In this issue:
The Next Level
The New Yorker • October 18, 2010
Too little, too late. Big box stores are dying, Blockbuster just filed Chapter 11, and Netflix is pushing streaming video for all it's worth. The media landscape is littered with companies that thought they had plenty of time to evolve to new technological realities. As author James Surowiecki notes, "Sometimes you have to destroy your business in order to save it."
Short and worth a read. Just after joining OCLC in 2005 I attended an Executive Management course at Ohio State University (officially it is The Ohio State University) and we worked on a Blockbuster case study. Our study group concluded that they wouldn't be around for more than the next 5-7 years. Not a bad guess. If you wonder why we knew and they didn't I think the "internal constituency" obstacle described in this article is the key. ( Michalko)
Wired • September 27, 2010
Sideways evolution. Kelly and Johnson talk about innovation and the concept of the "adjacent possible": "At any given moment in evolution—of life, of natural systems, or of cultural systems—there's a space of possibility that surrounds any current configuration of things. Change happens when you take that configuration and arrange it in a new way," says Johnson. "Which is why the great inventions are usually those that the take the smallest possible step to unleash the most change," adds Kelly. As the cultural curation world goes digital, we should be looking for incremental changes that could lead to big transformations.
Much of this conversation between these two very interesting thinkers proves that innovation is not the result of the solitary genius but emerges from connected groups of people working in collaborative networks. At the end there's a characterization of the university system as a remarkable engine of innovation. I would like to hear these two take that as a topic sentence for an extended discussion. If it's true, will it be true in the future? Why? ( Michalko)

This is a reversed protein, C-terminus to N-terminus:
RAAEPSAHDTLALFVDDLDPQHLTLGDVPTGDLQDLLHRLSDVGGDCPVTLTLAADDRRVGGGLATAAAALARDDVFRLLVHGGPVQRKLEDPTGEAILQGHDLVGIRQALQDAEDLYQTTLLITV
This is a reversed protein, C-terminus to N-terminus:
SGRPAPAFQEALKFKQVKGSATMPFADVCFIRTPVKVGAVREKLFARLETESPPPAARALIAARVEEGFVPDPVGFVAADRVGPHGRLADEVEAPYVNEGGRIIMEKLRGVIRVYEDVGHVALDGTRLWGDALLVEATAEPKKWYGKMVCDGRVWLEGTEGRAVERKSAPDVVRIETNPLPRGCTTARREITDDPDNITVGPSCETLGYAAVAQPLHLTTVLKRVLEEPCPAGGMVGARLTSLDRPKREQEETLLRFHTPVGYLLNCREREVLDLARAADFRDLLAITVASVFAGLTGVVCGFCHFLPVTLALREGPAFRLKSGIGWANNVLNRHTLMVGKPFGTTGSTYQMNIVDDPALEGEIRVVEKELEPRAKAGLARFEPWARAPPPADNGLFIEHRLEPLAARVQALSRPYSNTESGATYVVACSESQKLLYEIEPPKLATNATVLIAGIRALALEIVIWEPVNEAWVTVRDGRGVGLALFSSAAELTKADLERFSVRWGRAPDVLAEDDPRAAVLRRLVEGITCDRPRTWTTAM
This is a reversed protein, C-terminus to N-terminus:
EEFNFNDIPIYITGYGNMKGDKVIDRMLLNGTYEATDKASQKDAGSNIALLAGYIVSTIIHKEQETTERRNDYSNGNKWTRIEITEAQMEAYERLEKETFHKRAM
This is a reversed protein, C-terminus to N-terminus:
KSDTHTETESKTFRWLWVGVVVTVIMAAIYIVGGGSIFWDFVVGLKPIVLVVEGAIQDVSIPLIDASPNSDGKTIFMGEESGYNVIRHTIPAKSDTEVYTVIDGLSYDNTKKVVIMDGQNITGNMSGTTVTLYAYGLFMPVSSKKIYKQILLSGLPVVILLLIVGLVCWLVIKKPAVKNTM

MIT Sloan Management Review • August 22, 2010
Innovation communities. Who's most likely to have good ideas about how to make your organization work more effectively? The people who work there, of course. Here are some suggestions on a framework for eliciting, evaluating and implementing suggestions from the rank and file.
A credible set of suggestions. It did strike me, however, that the "internal constituency" problem within existing enterprises is in constant conflict with the collaborative networks of connected people mentioned above. All these suggestions are an attempt to dampen one or strengthen the other. A tough thing to do. Ask a CEO. ( Michalko)
OS News • October 8, 2010
Sound advice. Current U.S. copyright law makes legal preservation of audio recordings almost impossible, concludes a study by the U.S. Library of Congress, which calls the provisions "restrictive and anachronistic" in our current digital age. The result is a "dismissive attitude toward the law in communities that can hardly be characterized as rogue elements of society." What can we do as a community to change this impasse?
For those of us who only skimmed the 181 page report this is a nice digest of the main points in the Gordian knot that has been tied around audio recordings. ( Michalko)
Digital Book World • October 15, 2010
Nurturing readers. Ann Arbor District Library IT Director Eli Neiburger says the role of libraries is to serve as community platforms: "The purpose of libraries when they were created was not to purchase commercial content for use by the community but to store and organize the content of the community. Popular materials have fueled a huge boom for popular libraries, but libraries were created to protect and ensure access to things like [local texts and history] for the communities that produced them, not to subsidize access to the hottest new clay tablets from Babylon . . . The 20th-century [library] brought the world to its community. The 21st-century library brings its community to the world."
Another apologia for the book warehouse partially redeemed by the understanding about what still remains of local value in library circumstances—the community of readers. Whether the library can move, and move with that community, in the shift to ebooks remains to be seen. ( Michalko)